Gevey iPhone 4 SIM Can Unlock Baseband 2.10.04, 3.10.01 on iOS 4.1, 4.2.1, and 4.3

Now that iOS 4.3 is out for iPhone 4 users, what’s next for the unlockers?
We understand that the software-based unlock from the iPhone Dev Team for basebands 2.10.04 and 3.10.01 won’t probably be coming out until they released an untethered jailbreak for iOS 4.3, despite discovering an exploit for the said basebands. Yet, we still don’t have specifics when the next baseband unlock would be coming. It’s just really a matter of time, and soon the Dev Team will bring something good news for unlockers in the jailbreaking community.

But for those who really can’t wait for the next software-based unlock (could it still be Ultrasn0w?), a team from China behind what is called a Gevey SIM, published images and videos showing how they managed to unlock iPhone 4 basebands 2.10.04 and 3.10.01 on iOS 4.1 and iOS 4.2.1 (iOS 4.3 could be vulnerable too) – just by using a SIM card. The specialized SIM is called “SIM Interposer” by which Laforet of Singularity blog explained everything behind the baseband unlocking action in detail.

Below is the video showing two carrier locked iPhone 4 running on different iOS firmware versions, and have been unlocked just by using the Gevey SIM.

How did It Work?

SIM card holds many different types of information, but the part most involved with carrier lock is the IMSI number, which is a unique code that corresponds to your account in the mobile carrier’s database.

A sample IMSI might look like this

310 150 987654321

The first two segments are known as Mobile Country Code (MCC) and Mobile Network Code (MNC) respectively, and in the example above the IMSI indicate the SIM is from USA (310) AT&T (150).

When the iPhone baseband is loaded into memory, it checks the MCC and MNC against its own network lock state stored in the seczone. If the combination is allowed, the cell radio is activated and vice versa.

The earliest iPhone baseband revisions only check IMSI twice following a restart, therefore it is very easy to send spoof information in order to bypass the check. Nevertheless, the baseband was soon updated to validate SIM more aggressively and the method soon became obsolete.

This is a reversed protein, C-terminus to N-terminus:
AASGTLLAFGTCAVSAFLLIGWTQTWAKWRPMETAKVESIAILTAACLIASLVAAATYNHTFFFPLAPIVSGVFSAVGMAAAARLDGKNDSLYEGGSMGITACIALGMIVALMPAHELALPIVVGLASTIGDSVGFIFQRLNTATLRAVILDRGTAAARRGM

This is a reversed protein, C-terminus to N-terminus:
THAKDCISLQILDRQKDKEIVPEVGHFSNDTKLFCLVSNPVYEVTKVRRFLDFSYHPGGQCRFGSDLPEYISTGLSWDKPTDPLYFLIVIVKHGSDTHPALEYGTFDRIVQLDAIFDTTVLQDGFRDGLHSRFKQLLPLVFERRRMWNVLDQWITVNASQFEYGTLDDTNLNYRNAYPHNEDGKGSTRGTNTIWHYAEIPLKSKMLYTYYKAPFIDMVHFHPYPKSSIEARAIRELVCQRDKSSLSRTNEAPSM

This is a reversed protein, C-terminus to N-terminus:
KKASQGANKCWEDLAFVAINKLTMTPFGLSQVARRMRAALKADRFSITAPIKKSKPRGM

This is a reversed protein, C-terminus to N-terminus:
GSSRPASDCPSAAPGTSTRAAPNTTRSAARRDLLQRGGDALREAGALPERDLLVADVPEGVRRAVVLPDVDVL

What does it mean to unlockers?

1. It works if A.your network handles 112 calls properly according to the GSM standard; B.they are tolerant to TSMI spoofing and does not actively validate your SIM again for incoming calls.
2. Unlike its ancestors, the i4 SIM interposer is not a drop-in-and-forget device. The exact precedure must be performed should the device restart, lose reception for an extended period of time or move to another PLMN. In all situations the TMSI expires and has to be obtained again. Theoretically it is possible for a daemon to automate the process similar to ZeroG, but that only makes thing more convoluted.
3. It is, without question, unethical or downright illegal to use the technique anywhere 112 is a legitimate emergency number. Not a huge issue in China where the number is only used for informative purpose; the providers have no immediate incentive to fix the loophole.
4. All firmware/baseband combinations for the i4 up to iOS4.3 are vulnerable; however the exploit may be patched in any future software updates or via the carrier. If apple can influence providers to block Lydia it is not impossible for them to press them to fix the exploit. The only way to permanently unlock your baseband is via NCK.
5. SIM interposer should not harm your phone hardware; however your network could request IMEI and identify your device during the emergency call. Your identity cannot be faked and it is possible that they will ban your account. There is a reason why SIM cards remain legally the property of the service provider: you are not supposed to tamper with them without breaching contract.
6. Notwithstanding all the problems, SIM interposer does not cause any battery drain since it is only active transiently, nor would it cause signal loss because it does not change cellular transmission other than the initial validation step.

Albeit being legally questionable, an initial price of the Gevey SIM is at US$50, but the official pricing is still yet to be announced when it go on sale comes March 18th to 21st. Stay tuned as I’m going to let you know once it’s officially out. So anyone buying?

Update: Gevey SIM is now being sold online for US $75.

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